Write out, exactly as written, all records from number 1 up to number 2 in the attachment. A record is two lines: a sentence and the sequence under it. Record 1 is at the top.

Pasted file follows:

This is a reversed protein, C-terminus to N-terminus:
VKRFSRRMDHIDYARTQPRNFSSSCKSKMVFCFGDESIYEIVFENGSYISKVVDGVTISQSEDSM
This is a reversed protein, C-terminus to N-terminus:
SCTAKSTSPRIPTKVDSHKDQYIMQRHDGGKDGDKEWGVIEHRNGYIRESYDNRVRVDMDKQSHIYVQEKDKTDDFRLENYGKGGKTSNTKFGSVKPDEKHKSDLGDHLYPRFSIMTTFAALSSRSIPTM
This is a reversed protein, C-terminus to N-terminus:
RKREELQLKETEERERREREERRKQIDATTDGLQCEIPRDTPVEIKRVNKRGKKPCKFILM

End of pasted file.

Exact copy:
This is a reversed protein, C-terminus to N-terminus:
VKRFSRRMDHIDYARTQPRNFSSSCKSKMVFCFGDESIYEIVFENGSYISKVVDGVTISQSEDSM
This is a reversed protein, C-terminus to N-terminus:
SCTAKSTSPRIPTKVDSHKDQYIMQRHDGGKDGDKEWGVIEHRNGYIRESYDNRVRVDMDKQSHIYVQEKDKTDDFRLENYGKGGKTSNTKFGSVKPDEKHKSDLGDHLYPRFSIMTTFAALSSRSIPTM